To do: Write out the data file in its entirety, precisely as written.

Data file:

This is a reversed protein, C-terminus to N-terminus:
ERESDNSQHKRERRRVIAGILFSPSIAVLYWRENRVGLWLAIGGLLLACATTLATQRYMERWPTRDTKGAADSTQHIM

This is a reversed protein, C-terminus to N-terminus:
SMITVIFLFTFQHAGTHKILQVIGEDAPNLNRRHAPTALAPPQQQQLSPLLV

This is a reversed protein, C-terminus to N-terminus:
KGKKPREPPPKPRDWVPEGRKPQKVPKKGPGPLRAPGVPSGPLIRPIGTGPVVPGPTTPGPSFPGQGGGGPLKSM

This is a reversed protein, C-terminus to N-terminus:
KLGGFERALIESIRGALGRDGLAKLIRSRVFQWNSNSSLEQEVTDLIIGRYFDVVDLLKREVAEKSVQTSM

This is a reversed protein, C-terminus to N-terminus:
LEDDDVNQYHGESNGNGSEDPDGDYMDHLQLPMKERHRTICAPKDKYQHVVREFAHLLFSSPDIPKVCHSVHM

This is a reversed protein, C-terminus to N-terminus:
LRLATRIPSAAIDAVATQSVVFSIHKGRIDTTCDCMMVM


This is a reversed protein, C-terminus to N-terminus:
ERESDNSQHKRERRRVIAGILFSPSIAVLYWRENRVGLWLAIGGLLLACATTLATQRYMERWPTRDTKGAADSTQHIM

This is a reversed protein, C-terminus to N-terminus:
SMITVIFLFTFQHAGTHKILQVIGEDAPNLNRRHAPTALAPPQQQQLSPLLV

This is a reversed protein, C-terminus to N-terminus:
KGKKPREPPPKPRDWVPEGRKPQKVPKKGPGPLRAPGVPSGPLIRPIGTGPVVPGPTTPGPSFPGQGGGGPLKSM

This is a reversed protein, C-terminus to N-terminus:
KLGGFERALIESIRGALGRDGLAKLIRSRVFQWNSNSSLEQEVTDLIIGRYFDVVDLLKREVAEKSVQTSM

This is a reversed protein, C-terminus to N-terminus:
LEDDDVNQYHGESNGNGSEDPDGDYMDHLQLPMKERHRTICAPKDKYQHVVREFAHLLFSSPDIPKVCHSVHM

This is a reversed protein, C-terminus to N-terminus:
LRLATRIPSAAIDAVATQSVVFSIHKGRIDTTCDCMMVM